With the countdown to the closure of the 2020 US Census, Duke officials are strongly encouraging participation in the effort from all members of the Duke community.
“Getting an accurate count of how many people are living in North Carolina will help determine future funding for everything from schools to infrastructure,” said Christopher Simmons, Duke associate vice president for government relations.
Why is the census important? At stake is appropriate political representation for the next decade, as well as an appropriate share of government resources for schools, roads and other essential infrastructure. After the 2010 census, North Carolina gained a 13th congressional representative. In 2020, the state is in competition to gain a 14th one, but only if state residents are counted in the census.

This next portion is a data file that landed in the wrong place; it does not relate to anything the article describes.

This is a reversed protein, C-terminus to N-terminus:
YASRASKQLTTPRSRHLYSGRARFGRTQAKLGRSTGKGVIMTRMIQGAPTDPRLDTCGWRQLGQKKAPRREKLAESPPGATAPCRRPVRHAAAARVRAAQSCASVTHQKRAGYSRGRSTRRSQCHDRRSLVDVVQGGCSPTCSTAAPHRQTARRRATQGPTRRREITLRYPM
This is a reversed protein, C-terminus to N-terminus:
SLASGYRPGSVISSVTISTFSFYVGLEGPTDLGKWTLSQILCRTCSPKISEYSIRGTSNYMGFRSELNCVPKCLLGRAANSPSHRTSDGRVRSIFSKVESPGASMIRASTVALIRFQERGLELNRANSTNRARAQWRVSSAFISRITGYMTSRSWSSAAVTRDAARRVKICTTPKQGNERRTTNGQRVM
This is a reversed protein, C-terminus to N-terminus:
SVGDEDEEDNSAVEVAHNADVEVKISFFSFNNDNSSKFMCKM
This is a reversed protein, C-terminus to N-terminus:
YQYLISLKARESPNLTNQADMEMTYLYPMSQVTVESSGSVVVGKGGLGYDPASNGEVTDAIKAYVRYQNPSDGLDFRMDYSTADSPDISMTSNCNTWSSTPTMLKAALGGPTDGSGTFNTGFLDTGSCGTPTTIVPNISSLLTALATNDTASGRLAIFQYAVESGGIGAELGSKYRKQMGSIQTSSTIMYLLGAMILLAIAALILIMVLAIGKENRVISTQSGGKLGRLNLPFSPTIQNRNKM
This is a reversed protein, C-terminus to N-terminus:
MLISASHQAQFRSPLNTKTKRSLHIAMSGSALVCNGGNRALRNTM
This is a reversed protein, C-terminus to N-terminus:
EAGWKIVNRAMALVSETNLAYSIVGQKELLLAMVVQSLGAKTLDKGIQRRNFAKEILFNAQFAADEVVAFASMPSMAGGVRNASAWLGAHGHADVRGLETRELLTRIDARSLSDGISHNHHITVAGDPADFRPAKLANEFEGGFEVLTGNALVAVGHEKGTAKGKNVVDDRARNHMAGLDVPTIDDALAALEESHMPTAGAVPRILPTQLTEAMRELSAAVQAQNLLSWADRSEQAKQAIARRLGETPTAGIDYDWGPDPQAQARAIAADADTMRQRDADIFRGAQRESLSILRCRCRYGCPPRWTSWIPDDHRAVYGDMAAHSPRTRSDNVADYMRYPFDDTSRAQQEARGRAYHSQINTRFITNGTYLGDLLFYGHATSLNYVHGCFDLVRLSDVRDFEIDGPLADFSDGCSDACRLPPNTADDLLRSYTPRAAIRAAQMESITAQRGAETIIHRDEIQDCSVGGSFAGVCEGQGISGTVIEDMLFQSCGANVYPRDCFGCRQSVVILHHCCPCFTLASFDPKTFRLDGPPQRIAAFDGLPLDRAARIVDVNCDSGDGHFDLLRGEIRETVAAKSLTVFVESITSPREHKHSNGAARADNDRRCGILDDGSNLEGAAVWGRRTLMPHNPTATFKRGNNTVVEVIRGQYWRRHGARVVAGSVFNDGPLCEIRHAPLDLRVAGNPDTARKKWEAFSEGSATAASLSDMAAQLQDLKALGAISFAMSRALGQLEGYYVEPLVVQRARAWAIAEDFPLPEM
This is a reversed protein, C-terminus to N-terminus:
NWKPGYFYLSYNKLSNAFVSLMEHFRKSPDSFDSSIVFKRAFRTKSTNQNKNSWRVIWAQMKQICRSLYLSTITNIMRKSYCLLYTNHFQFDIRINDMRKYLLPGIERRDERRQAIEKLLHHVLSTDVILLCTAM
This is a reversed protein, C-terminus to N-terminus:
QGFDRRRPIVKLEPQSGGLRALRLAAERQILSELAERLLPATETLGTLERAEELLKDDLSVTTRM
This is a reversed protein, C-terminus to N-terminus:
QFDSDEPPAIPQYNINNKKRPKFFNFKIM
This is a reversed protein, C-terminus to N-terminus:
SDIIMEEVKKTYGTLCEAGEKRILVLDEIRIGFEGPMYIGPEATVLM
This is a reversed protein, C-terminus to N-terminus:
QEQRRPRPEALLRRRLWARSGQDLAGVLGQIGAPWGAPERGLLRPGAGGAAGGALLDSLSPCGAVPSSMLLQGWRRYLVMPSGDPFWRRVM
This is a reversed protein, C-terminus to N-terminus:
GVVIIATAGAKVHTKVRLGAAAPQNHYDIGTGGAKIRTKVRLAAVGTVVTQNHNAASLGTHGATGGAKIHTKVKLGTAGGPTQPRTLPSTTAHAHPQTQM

“In 2010, Durham County had a response rate of nearly 68 percent,” Simmons said. “Currently, the county is below a 60 percent response rate - - that won’t get us an accurate count and, in turn, the resources we will need in this next decade.”
Deadline: The deadline was extended because of the pandemic, but it is now approaching. The census will end counting residents on Sept. 30.
Go Online: The easiest and quickest way to respond is to go online and fill out census electronically.
Students: How students get counted depends on where they lived on March 1, 2020. Students who lived in campus housing – including 301 Swift, do not need to complete a census questionnaire, nor do their parents, as they were automatically included in student-directory data Duke reported to the Census Bureau.
Undergraduate and graduate/professional students who lived off campus as of March 1, 2020, were not be included in Duke’s report and should complete a census questionnaire based on their place of residence on March 1.